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Need Latin expert for quick translation

 
 
Moebius
 
  1  
Reply Sat 18 Oct, 2014 11:55 am
@George,
>Where can we find your stories?

I plan to try getting my first novel published next year. I've actually written five novels and numerous short fiction works over the last twenty years. But up until last year I always wrote for my own unwinding and a few friends. They've encouraged me to try publishing, so I created a novel concept specifically to test the waters, a surrealist spy novel set in Nazi Berlin. It's still in the outline and notes stage, thought the writing always goes quicker.

Depending on how that develops, I may try selling my idea for a multi-media novel - basically a PDF with scene illustrations and cued electronic compositions (another hobby of mine) or I may go the Kickstarter route a few writers have recently blazed. I can code, but I may have to hire an illustrator unless I can teach myself to draw.

I'm remembering the people who ask, so I'll let you know when I get something to market.

>You have some understanding of Latin, I see.

It's more that I have an interest in linguistics and Latin is at the root of so many of the world's most widely spoken languages. I did take some French in college, which, as you know, can be traced directly back to Latin. But that was many moons ago. There's also a lot of Latin in science, though less in physics than biology or chemistry. I think in a different life I might have opted to be a cognitive linguist.
0 Replies
 
George
 
  1  
Reply Sun 19 Oct, 2014 04:22 pm
Fascinating!
Hope to see you print.
0 Replies
 
JakeC
 
  1  
Reply Fri 5 Dec, 2014 05:47 am
@George
I'm looking to translate "Give to God" as I am getting a tattoo when I turn eighteen. Looking around I've found multiple different phrases, which another expert I asked said they are all incorrect. The expert herself refused to answer my question as she dislikes tattoos. Can you help?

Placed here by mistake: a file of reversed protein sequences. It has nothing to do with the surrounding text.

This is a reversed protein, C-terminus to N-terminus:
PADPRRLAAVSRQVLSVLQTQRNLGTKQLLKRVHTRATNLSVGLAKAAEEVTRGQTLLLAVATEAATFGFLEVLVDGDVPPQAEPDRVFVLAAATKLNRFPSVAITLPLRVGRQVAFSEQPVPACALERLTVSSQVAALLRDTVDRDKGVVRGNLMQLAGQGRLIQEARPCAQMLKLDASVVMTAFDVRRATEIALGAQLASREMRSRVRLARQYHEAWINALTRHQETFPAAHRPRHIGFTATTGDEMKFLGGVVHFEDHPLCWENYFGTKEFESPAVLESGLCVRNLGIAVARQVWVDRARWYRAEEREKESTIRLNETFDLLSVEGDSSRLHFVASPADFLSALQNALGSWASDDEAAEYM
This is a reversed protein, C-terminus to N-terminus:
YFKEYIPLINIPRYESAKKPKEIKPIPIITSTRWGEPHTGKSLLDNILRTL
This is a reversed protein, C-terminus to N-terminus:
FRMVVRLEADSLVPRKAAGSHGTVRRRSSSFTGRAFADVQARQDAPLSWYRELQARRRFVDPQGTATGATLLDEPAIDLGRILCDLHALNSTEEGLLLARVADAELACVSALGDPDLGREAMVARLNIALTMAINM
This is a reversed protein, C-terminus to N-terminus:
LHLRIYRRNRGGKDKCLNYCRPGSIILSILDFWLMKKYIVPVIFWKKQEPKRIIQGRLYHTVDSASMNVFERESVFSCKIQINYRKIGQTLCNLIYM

George
 
  2  
Reply Fri 5 Dec, 2014 06:44 am
@JakeC,
Da Deo

Da -> Give
Deo -> to God
bdself
 
  1  
Reply Fri 10 Apr, 2015 02:25 pm
@George,
Hello,

Can you please tell me if SECOR DEUM is a correct/appropriate phrase for "Pursue God"

From what I can gather, SECOR has several meanings to include follow or pursue.

In addition, DEUM means God in the tense of (him).

Please clarify if SECOR DEUM would be or could be read as "Pursue God".

Thanks in advance,
George
 
  2  
Reply Fri 10 Apr, 2015 04:07 pm
@bdself,
I'm not familiar with "secor".
There is a Latin word sequor which means "I follow".
0 Replies
 
NancyG
 
  1  
Reply Thu 13 Aug, 2015 08:24 am
@George

Can you tell me the English translation for "Mira Mirari"? Also, would it have a different meaning if reversed "Mirari Mira"?
George
 
  2  
Reply Fri 14 Aug, 2015 07:30 am
@NancyG,
Mira Mirari
"To wonder (be astonished, marvel) at marvels (wonders)"

I have included alternate translations of those words in parentheses.

It would have the same meaning if reversed. Word order is less important
in Latin than in English.
0 Replies
 
RogueActual
 
  1  
Reply Sat 15 Aug, 2015 02:34 am
@George

You seem to be the go to man on this forum so I hope you don't mind my jumping straight to asking you this,